I have been wondering this same thing - a google search directed me to your post. I'll keep an eye and post back here if I find anything. Hopefully you can do the same. I'm also very interested in finding such a source or creating one if there is a void.
For actual theoretical research in time travel, you should have a look a the work of http://www.phys.uconn.edu/~mallett/main/main.htm". Also, you might enjoy his book.
Again, you should be careful how you think about claims theoretical physics, because while there is sometimes nothing to say...
Give this book by Blumel a look. He explains it very well, and I didn't fully understand Bell's Theorem until I gave it a look either.
http://books.google.com/books?id=GOYtFsJN9dQC&lpg=PP1&dq=blumel&pg=PA182#v=onepage&q=blumel&f=false
So, if we use the ideal gas law, and divide by V^2...
\frac{P}{V} = \frac{Nk_BT}{V^2} = k
So we see that, if P \propto V , the expansion cannot be isothermal; moreover there must be a specific relationship between T and V? I don't really think that makes much sense that the...
I think this is just what you need:
http://www.physicsclassroom.com/class/estatics/U8L1e.cfm
the polarization comes from the electric dipole within the atom caused by the charge distribution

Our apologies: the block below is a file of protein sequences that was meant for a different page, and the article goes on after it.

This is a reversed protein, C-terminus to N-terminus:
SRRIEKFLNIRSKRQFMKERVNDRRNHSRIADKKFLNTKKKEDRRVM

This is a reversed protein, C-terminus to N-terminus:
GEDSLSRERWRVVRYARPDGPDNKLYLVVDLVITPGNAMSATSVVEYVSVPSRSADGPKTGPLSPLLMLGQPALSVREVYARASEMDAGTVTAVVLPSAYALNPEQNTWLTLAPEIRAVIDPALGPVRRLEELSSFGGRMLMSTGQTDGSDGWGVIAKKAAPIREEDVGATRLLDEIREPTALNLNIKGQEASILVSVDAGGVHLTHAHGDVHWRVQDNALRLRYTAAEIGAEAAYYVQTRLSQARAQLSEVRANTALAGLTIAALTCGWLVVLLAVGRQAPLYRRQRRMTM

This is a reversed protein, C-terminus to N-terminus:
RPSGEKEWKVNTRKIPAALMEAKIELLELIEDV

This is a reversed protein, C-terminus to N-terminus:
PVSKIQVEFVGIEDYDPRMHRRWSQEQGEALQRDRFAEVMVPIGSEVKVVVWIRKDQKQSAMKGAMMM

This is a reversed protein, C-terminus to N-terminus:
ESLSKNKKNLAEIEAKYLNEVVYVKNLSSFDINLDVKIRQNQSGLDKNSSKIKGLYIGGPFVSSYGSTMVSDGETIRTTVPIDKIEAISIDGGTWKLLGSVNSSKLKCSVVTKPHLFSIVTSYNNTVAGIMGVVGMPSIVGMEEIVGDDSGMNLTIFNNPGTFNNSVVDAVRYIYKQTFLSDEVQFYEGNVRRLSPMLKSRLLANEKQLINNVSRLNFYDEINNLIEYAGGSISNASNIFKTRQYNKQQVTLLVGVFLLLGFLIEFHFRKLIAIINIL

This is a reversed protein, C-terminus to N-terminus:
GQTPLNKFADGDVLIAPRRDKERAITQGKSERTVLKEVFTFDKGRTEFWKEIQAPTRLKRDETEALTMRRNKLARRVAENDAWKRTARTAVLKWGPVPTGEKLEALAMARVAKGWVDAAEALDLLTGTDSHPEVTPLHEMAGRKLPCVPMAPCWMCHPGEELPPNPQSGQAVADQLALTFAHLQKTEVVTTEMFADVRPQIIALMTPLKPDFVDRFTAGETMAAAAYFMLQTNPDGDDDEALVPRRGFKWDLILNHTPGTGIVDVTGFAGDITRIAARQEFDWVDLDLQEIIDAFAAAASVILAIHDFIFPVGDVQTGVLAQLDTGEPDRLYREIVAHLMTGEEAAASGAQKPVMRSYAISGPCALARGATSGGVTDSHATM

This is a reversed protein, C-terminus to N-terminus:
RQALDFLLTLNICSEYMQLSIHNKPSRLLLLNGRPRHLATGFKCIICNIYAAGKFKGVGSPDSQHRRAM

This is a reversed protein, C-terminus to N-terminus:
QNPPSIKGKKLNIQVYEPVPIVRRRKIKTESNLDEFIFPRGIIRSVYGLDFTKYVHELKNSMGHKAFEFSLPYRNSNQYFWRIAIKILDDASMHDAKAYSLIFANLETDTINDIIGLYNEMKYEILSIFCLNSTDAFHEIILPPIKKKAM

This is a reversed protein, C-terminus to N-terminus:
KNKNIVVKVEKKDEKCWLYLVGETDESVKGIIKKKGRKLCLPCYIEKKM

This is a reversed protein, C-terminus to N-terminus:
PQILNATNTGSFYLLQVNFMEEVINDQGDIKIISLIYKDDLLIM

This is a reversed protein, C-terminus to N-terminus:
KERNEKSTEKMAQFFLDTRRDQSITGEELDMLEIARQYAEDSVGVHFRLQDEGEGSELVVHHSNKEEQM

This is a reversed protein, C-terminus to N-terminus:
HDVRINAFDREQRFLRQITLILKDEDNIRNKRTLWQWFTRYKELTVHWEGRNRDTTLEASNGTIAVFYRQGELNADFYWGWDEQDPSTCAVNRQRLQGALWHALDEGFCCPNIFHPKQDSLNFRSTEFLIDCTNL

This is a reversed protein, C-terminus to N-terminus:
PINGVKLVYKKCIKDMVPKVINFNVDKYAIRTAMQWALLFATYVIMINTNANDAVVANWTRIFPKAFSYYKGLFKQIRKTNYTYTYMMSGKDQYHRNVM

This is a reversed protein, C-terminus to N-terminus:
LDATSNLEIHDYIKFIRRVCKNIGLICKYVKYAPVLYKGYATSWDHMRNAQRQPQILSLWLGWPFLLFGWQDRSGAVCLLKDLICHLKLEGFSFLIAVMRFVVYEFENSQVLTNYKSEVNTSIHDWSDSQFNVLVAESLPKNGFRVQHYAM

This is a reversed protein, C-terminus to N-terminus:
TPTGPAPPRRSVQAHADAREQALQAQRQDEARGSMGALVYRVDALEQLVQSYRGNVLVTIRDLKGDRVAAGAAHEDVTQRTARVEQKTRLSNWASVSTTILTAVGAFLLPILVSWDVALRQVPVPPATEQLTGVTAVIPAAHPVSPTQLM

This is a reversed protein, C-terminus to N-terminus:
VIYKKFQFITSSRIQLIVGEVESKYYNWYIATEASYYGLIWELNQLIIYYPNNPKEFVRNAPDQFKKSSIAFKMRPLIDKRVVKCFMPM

I agree, because the main part of the problem is inside the sphere. You can use
\mathbf{E} = (1/4 \pi \epsilon_o) \int \frac{\rho}{r^3} \mathbf{r} dV
and then break down the differential volume element to integrate
Hey there,
Hyperfine splitting is not the same as polarization. Hyperfine splitting is due to a property of quantum particles called spin. This property creates "hyperfine splitting" in the energy levels of quantum systems past the fine structure that arises due to first order relativistic...
Okay, so that's the only difference thanks a bunch. I think my professor had mentioned that she was using a difference book for her notes than we had read. She hadn't been able to reconcile the difference by the end of class though--it just became a big mess.
Regarding why P changes, I think...
This seems odd to me for the charge density
\rho (r) = C r
I don't think you can simplify to a point charge, since the potential for a point charge drops as 1/r^2 and this density says that there is more charge as you get further away from the origin. That is not the same field as a...
Homework Statement
A gas expands from 1L at 1atm to 3L. Assume P is directly proportional to V.
This is a simple question from my second lecture on Thermal Physics, and I have found a way to solve it after my professor made it very confusing in class. My question is more about the...